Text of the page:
The blog is a nice touch and potentially a valuable resource for information. This element is in the fledgling stages; let’s hope it grows into something special. Cassidy has the bibliographical knowledge and resource to make it so. Cassidy has been selling books in earnest for only two years. More interesting to me is the fact that he is in his mid-30s. The aging of rare book dealers is an area of concern. Go to a bookfair and you will see bookdealers under 40 to be few and far between. From what I understand only a handful of such dealers are members of the various bookselling organizations. Membership in the ABAA for example symbolizes one’s dedication to and knowledge of the book trade as well as a presumption of permanence and stability. Along with Jeff Maser, the presence of two young, knowledgeable bookmen that sell items I am intensely interested in is a cause for celebration. The book trade needs new blood and according to Cassidy (and Cassidy is proof) it is out there. For example, Bob Moore works at Ken Lopez and he oversaw the William Burroughs archive project. This was a major piece of scholarship. Let’s hope members of this new generation start stores of their own.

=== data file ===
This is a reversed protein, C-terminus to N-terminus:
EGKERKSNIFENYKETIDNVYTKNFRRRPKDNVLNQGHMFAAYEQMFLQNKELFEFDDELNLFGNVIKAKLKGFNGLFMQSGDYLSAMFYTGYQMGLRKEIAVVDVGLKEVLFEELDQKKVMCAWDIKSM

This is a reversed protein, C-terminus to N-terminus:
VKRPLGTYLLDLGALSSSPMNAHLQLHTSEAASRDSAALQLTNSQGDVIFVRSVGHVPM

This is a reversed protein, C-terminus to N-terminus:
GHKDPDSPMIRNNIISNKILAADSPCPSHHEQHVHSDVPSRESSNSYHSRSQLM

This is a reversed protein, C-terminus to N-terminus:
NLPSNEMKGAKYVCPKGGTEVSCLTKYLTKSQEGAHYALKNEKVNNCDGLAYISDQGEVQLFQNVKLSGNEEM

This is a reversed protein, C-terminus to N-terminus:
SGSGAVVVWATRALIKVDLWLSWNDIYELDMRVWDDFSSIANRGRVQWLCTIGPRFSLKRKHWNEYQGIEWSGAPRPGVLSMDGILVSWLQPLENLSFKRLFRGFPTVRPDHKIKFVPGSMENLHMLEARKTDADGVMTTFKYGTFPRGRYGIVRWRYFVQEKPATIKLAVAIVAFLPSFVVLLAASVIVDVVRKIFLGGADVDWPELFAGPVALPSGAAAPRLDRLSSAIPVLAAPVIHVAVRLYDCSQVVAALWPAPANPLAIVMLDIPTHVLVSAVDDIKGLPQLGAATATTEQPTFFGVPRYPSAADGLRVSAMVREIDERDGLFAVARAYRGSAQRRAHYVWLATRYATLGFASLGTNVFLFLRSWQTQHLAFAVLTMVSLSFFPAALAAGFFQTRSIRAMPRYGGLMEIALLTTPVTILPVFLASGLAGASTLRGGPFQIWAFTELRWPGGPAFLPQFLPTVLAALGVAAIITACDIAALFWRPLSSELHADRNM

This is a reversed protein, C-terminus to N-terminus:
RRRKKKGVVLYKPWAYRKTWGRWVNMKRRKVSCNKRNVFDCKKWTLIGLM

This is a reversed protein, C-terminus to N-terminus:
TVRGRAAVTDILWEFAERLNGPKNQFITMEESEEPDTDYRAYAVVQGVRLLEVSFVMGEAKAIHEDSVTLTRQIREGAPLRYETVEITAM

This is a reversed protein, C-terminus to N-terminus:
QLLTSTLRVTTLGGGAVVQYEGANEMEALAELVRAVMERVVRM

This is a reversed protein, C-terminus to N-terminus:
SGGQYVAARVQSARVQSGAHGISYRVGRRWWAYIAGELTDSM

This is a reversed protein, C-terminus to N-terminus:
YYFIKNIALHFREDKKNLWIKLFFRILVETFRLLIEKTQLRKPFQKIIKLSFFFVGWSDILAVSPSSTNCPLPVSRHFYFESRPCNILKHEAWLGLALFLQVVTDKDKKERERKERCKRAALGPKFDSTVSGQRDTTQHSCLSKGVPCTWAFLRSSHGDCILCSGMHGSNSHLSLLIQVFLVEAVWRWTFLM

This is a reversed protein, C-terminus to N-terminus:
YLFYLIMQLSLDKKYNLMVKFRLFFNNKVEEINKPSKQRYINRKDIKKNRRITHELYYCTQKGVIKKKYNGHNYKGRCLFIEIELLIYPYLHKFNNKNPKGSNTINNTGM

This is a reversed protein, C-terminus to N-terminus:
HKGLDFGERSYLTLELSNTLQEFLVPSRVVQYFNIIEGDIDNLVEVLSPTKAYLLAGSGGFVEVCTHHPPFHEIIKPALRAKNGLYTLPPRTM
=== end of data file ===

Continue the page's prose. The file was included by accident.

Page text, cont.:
There is a similar trend in rare book collectors. Walking through the NYC book fair, I saw very few collectors younger than myself and I am 35. For years, I have been one of the youngest collectors at these events. I am too old now for that to remain the case if the book trade hopes for a healthy future. Those at the forefront of the book trade understand that the rare book collecting is more than just acquiring a financial asset: it is about acquiring information through scholarship, building fulfilling relationships with the literary communities (including booksellers) of the past, present, and future, and constructing a monument that expresses the collector’s own personality and passions. I think Brian Cassidy gets it. Keep an eye out for his next catalog and check out his website. They have the potential to turn Brian Cassidy Bookseller’s webpage into something worth bookmarking.